Areas in material science that has enjoyed some level of success ranges from composites, to polymer science and to advanced ceramics. In most cases, the modelling provides a guide to a better knowledge of the materials science engineering. With proper coupling of modelling with experiment, progress can be truly made. Here I highlighted certain developments in area of computational materials and how its development can impacts emerging technologies in Africa most especially Energy sector. This work is not is not intended as a review. Instead we summarized our experience and view point on the subject, and use examples from our own work as illustrations.

Engineering materials designed at nanoscale level

Understanding and controlling self-assembly designer materials made of pre-programmed building blocks that spontaneously organize into structures with unique and complex properties exhibited only by biological systems have long been a dream of researcher [6]. Structures whose constituents can assemble, disassemble, and reassemble automatically or on command enable materials capable of self-repair, multi-tasking, and even shape-shifting properties known throughout the biological world [7].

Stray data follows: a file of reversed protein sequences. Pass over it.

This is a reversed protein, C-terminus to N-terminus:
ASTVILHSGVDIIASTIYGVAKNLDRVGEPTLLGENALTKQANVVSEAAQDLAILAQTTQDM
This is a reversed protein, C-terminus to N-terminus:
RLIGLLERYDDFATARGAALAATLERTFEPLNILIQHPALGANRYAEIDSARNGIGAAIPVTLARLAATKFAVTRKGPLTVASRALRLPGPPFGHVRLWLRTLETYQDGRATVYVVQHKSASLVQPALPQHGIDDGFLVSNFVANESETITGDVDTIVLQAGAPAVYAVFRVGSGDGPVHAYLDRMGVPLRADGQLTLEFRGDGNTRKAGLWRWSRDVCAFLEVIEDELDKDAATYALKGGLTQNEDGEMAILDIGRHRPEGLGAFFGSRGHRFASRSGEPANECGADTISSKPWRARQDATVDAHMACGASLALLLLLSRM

Self-assembly also permits material structures far more complex than traditional metals, ceramics, and polymers, with many levels of hierarchical organization and compartmentalization typical of biological structures such as cells and organelles. Such structural complexity is demanded by the sophisticated properties and behaviour we desire of next-generation materials capable of meeting future energy demands, most especially active materials that must perform functionally in ways that will not be possible today for traditional, nonbiological matter [6]. Over the past decade, investments and advances in nanoscience have made possible the characterization, creation, imaging, and manipulation of highly complex building blocks ranging from single molecules to supramolecular objects nanometers to microns in size [6]. The design space for self-assembled materials is now so vast that computational tools are required for the rapid screening and prototyping of building blocks that will predictably self-assemble into desired structures. In recent years, promising new theoretical and computational approaches to the study of self-assembly have been discovered to guide experiments, but these are in their initiation stage [7]. Moreover, continued investments in highperformance computing (HPC) have produced computing platforms that are now fast enough to permit predictive simulations of self-assembly for complex building blocks, and new experimental analysis promise the needed resolution of nanoscale structure to monitor assembly processes in their original position, parameterize models and validate simulations [7]. These combined advances in synthesis, characterization and modeling capabilities set the stage for a starting point in our ability to discover the underlying principles controlling self-assembly and to develop robust, predictive simulation-based tools to achieve materials by design [8].